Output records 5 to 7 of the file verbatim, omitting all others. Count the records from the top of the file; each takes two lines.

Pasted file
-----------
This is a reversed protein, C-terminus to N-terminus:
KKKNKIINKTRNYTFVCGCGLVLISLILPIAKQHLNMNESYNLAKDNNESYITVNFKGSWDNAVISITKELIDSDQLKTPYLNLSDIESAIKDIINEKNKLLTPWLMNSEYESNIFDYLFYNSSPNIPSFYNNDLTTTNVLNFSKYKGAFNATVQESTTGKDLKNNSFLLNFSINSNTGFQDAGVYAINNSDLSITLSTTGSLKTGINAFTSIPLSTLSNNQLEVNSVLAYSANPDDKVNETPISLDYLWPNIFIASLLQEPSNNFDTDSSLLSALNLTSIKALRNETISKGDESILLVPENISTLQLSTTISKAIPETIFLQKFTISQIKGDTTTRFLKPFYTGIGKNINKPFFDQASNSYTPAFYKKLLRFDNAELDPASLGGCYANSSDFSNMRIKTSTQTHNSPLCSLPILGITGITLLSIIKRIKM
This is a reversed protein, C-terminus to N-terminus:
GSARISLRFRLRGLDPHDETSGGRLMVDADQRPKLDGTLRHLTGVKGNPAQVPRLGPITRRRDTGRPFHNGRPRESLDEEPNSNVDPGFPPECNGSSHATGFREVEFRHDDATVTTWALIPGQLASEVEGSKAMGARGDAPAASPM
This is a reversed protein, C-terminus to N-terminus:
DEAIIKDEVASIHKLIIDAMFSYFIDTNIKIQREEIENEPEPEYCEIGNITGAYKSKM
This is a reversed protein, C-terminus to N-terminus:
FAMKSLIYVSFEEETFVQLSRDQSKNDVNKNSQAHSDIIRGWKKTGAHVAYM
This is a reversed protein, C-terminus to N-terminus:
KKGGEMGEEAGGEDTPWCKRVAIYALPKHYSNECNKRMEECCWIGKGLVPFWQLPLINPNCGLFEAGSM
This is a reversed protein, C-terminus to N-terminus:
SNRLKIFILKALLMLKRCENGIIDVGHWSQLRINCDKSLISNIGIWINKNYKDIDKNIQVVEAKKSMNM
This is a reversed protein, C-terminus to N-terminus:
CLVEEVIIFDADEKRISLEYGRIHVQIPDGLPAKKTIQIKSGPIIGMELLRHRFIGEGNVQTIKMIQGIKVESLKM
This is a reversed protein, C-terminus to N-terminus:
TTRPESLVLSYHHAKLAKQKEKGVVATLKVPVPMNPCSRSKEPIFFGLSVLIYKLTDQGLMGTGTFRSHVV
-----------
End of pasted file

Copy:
This is a reversed protein, C-terminus to N-terminus:
KKGGEMGEEAGGEDTPWCKRVAIYALPKHYSNECNKRMEECCWIGKGLVPFWQLPLINPNCGLFEAGSM
This is a reversed protein, C-terminus to N-terminus:
SNRLKIFILKALLMLKRCENGIIDVGHWSQLRINCDKSLISNIGIWINKNYKDIDKNIQVVEAKKSMNM
This is a reversed protein, C-terminus to N-terminus:
CLVEEVIIFDADEKRISLEYGRIHVQIPDGLPAKKTIQIKSGPIIGMELLRHRFIGEGNVQTIKMIQGIKVESLKM